My mum died two weeks ago.

Her passing was completely unexpected and in an instant my family’s lives were turned upside down.

Within an hour of her passing I found myself in my parents’ home, dazed and my eyes raw from crying, my arm around my stunned dad.

Everywhere I looked in their home I saw my mum.

Her winter coat hanging in the hall. Her walking sticks leaning against the wall.

Her glasses, necklace and watch by the bed where she’d put them the night before she died.

Next to the sofa were boxes of unopened Christmas cards, ready for one of her marathon signing sessions. She always undertook this task weeks before December.

I’ve not inherited her promptness gene.

Wanting to get paperwork in order, I searched through cupboards and wardrobes, becoming tearful when I was suddenly confronted by her clothes, each item triggering a fresh memory.

I found boxes of photographs. Pride of place was her wedding album.

Fresh tears tumbled as I opened the decades-old pages.

Staring back at me were mum and dad, a young, happy couple, life’s exciting journey ahead of them.

Mum was 22, and I was struck by how beautiful she looked. My dad stood next to her, aged 31, looking like a young Tony Curtis.

That was August 1967 and next year would have been their 50th wedding anniversary. The last time I saw my mum she was excitedly planning their golden wedding celebrations.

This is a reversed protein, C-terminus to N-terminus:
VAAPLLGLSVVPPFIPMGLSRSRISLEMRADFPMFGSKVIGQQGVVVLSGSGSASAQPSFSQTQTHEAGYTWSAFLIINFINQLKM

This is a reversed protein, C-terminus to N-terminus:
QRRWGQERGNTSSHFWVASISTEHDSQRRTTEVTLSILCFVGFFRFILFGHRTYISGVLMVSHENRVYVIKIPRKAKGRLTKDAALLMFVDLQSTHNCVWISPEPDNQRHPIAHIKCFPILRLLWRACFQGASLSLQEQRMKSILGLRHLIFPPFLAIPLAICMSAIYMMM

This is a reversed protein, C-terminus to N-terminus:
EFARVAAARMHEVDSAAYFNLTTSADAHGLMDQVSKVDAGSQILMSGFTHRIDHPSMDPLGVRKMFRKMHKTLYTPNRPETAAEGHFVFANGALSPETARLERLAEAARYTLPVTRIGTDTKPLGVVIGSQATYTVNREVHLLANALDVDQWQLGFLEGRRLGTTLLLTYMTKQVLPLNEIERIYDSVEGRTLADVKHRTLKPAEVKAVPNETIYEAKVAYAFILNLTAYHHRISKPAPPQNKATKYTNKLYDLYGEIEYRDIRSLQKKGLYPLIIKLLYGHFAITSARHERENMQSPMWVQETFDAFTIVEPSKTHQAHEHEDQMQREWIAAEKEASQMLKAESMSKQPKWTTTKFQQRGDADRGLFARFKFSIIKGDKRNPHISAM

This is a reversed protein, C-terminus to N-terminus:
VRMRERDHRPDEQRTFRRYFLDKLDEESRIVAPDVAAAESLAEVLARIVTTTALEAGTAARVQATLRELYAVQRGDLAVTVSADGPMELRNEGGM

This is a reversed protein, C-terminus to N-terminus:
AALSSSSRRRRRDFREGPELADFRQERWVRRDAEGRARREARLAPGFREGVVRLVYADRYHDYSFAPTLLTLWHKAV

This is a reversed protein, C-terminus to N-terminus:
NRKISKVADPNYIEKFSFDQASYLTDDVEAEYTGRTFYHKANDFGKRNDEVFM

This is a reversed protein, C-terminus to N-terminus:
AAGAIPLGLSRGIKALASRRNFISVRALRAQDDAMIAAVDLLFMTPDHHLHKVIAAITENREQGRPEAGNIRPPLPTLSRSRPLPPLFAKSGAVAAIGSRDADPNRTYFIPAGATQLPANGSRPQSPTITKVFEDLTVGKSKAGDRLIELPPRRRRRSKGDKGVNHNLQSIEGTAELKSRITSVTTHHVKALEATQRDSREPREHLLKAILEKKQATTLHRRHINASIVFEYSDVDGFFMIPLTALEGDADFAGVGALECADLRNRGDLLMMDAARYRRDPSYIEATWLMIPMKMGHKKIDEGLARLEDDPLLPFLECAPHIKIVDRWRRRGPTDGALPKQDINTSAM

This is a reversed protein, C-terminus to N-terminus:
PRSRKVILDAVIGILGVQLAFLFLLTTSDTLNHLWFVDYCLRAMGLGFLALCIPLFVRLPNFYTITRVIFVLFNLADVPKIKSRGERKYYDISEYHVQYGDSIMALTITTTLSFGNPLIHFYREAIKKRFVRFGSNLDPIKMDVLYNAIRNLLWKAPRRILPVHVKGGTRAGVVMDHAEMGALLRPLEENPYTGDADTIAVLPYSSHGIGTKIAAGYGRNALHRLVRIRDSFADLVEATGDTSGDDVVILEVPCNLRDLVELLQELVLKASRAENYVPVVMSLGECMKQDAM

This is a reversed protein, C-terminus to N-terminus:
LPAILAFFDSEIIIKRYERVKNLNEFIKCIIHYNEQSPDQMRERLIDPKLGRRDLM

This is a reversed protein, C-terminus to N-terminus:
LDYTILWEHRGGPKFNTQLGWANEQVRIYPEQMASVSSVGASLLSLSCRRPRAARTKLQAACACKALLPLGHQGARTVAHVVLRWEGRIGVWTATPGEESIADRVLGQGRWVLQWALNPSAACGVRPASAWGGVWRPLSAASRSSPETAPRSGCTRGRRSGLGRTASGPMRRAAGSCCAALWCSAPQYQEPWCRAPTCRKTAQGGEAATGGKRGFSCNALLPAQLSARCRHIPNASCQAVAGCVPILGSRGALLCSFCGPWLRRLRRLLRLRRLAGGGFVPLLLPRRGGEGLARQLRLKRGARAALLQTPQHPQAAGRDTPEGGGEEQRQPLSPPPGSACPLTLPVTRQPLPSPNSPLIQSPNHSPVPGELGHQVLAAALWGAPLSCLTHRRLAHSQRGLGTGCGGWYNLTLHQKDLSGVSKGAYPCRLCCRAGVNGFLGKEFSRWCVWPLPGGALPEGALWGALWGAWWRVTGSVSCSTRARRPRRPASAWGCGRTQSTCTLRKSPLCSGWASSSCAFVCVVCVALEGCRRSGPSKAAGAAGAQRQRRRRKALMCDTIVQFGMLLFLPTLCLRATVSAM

The book she had been reading was by the side of the sofa. It was a family saga, the sort Catherine Cookson used to write. Her bookmark was tucked inside, 30 pages from the end. It would have irritated her to not know how the story ended.

That’s what’s struck me since she died. There are so many unresolved stories. So many loose ends never to be tied up.

But life isn’t a novel or a Hollywood film. There are no happy or sad endings. Just an unceasing flow of experiences and interlaced lives.

My dad is completely lost without my mum. They were dedicated to each other. We all miss her terribly.

I wish I’d appreciated the times I’d spent with her more, absorbed what she’d said instead of giving in to the inevitable distractions of modern life.

I always assumed there would be another moment when I could be fully present with her.

Sadly, there are no more moments. Just memories.

Something like this pulls you up short. Makes you take stock. It is time to pull those we love close and tell them we love them.

Because, as my mum used to say, you never know what’s round the corner.